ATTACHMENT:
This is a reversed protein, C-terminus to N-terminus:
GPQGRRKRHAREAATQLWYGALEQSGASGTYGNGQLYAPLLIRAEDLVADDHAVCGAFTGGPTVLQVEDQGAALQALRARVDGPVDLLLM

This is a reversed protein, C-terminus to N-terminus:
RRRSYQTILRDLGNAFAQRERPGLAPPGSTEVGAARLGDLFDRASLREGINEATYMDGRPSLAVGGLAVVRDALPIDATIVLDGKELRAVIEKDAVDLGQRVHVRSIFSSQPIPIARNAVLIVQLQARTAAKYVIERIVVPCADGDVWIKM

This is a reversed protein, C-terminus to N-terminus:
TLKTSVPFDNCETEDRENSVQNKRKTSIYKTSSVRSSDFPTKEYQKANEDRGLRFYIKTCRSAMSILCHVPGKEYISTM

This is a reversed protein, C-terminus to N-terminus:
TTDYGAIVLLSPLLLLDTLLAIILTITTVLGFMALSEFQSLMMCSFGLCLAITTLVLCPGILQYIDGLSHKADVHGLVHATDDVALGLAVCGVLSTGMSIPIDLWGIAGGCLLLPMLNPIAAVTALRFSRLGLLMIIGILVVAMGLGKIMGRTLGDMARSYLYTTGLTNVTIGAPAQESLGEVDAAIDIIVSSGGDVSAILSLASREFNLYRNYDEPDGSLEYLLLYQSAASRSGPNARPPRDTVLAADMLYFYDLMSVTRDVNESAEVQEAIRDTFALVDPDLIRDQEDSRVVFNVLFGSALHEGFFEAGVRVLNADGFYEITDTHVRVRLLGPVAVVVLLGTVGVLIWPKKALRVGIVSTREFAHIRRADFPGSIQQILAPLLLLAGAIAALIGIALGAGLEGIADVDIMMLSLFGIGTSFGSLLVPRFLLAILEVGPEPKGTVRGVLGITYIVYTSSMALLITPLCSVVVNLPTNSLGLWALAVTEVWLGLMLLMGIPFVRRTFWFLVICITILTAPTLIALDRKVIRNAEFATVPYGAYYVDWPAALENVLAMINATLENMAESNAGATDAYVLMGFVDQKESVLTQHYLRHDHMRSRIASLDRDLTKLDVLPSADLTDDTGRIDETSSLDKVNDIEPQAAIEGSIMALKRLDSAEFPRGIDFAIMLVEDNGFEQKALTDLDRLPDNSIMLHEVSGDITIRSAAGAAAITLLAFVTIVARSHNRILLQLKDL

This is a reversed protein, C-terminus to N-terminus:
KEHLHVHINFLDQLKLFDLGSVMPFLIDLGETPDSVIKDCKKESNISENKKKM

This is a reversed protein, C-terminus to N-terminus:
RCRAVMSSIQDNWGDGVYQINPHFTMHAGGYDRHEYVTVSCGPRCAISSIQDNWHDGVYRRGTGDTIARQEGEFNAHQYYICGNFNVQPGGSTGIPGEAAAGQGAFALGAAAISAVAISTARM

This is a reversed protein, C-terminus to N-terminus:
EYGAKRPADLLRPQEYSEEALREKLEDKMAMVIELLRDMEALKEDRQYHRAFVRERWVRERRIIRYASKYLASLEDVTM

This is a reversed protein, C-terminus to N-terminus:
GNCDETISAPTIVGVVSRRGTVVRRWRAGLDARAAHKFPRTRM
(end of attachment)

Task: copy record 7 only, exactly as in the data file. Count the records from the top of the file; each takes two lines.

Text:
This is a reversed protein, C-terminus to N-terminus:
EYGAKRPADLLRPQEYSEEALREKLEDKMAMVIELLRDMEALKEDRQYHRAFVRERWVRERRIIRYASKYLASLEDVTM